Employer Liability for Injured Workers
One of the hallmarks of a long, lucrative career is the ability to rely on your employer to provide a safe working environment. The national standards handed down by government entities like OSHA – the Occupational Safety and Health Administration – help protect workers. The regulations and safety standards OSHA uses throughout the country are aimed at keeping workers safe at work. If your employer violated these rules and regulations, that failure could help you prove your workplace injury case.
A lawsuit for injury in the workplace in Dallas requires proving the employer’s negligence in court by proving each of the following four elements:
- The employer owed you a duty, as an employee.
- The employer breached that duty.
- That breach caused your injury.
- You suffered an injury the court can redress.
In cases where you are suing for the death of a loved one in an on-the-job accident, the fourth element is replaced by proving the financial and emotional harms their death caused you.
Proving these first two elements, duty and breach, comes down to demonstrating the standards that an employer in your employer’s situation can be expected to follow, and how the employer failed to live up to those standards. When there are federal or state regulations that govern the specific issue, you can use those standards to demonstrate the duty and breach.
If the safety regulations from bodies like OSHA or the Texas Division of Workers’ Compensation have the force of law, your employer could be held liable for violating these rules. The same is true for local or state laws, ordinances, and building codes. Since these rules are there to protect workers and create safe workplaces, your employer’s violation of a rule could create a per se negligence situation. In that case, the employer’s safety violation will automatically prove the duty and breach elements of the lawsuit. This makes your case easier to prove in court.
Proving Negligence in a Workplace Accident Injury Claim
In order to recover compensation in a lawsuit against your employer, you must prove that the employer was negligent in creating a safe workplace. This means that the actions, inactions, or decisions of the owners, upper management, or your supervisors created unsafe conditions. Things like failing to provide safety equipment, failing to inspect or repair facilities, failing to install smoke detectors, or failing to properly train workers could all be the employer’s fault. What these lawsuits might not cover is the failures of other workers.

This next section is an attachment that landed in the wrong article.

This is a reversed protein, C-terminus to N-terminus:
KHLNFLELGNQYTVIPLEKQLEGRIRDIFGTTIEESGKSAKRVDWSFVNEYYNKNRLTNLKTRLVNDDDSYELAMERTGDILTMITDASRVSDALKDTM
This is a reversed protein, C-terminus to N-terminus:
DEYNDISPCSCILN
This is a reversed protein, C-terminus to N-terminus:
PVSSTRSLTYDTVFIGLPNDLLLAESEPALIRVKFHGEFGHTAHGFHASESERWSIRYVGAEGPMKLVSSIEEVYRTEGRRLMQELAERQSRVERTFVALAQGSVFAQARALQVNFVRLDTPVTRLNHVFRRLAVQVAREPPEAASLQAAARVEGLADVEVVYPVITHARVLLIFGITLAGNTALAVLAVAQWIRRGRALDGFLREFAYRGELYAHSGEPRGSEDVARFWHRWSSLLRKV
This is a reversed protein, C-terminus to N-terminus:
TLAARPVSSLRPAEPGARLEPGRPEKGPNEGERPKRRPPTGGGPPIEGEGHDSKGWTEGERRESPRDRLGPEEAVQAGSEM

If your employer does participate in workers’ compensation, you might be able to recover the bare necessities of compensation from workers’ compensation insurance. This should pay for medical expenses and lost wages while you are unable to work. This might only cover medical expenses for a physician your employer chooses, might pay you a reduced wage, and will not pay for pain and suffering. However, this will let you recover for injuries caused by the negligent conduct of a coworker or your employer. Further, you are not required to prove negligence under workers’ comp – any work-related injuries should be covered with or without a showing of fault.
If your employer does not participate in workers’ compensation, you might have no recourse but to sue in court. This means that you could potentially recover full compensation for medical expenses with a doctor of your choice, lost wages for their full amount, and damages for pain and suffering. However, you may not be able to recover for injury caused by a fellow co-worker, only for negligence caused by your employer. Because of an ancient legal doctrine called the “fellow-servant doctrine,” you might be barred from recovering compensation from your employer for the failures of a co-worker. This limits your damages to the portion your employer caused directly, such as failure to train the co-worker or equip you with proper safety gear.
Dallas, Texas Work Accident Injury Lawyers Representing Injured Workers
Taking your workplace injury case to a personal injury attorney can help you understand what your case might be worth. Moreover, an attorney can help you determine whether your employer supplies qualifying workers’ compensation coverage that could pay for your injuries. Without qualifying coverage, your personal injury attorney can file your case and fight to get you the compensation you need for medical bills, lost wages, and pain and suffering. Act quickly though, because your case might be limited by strict legal deadlines.
Texas’ injury compensation laws can be complex, but you do not have to go through the process without help on your side. Count on the experienced Dallas work injury lawyers of The Queenan Law Firm for dedicated, around-the-clock legal support and representation. Call our law offices right away at (817) 476-1797 to schedule a free and confidential legal consultation.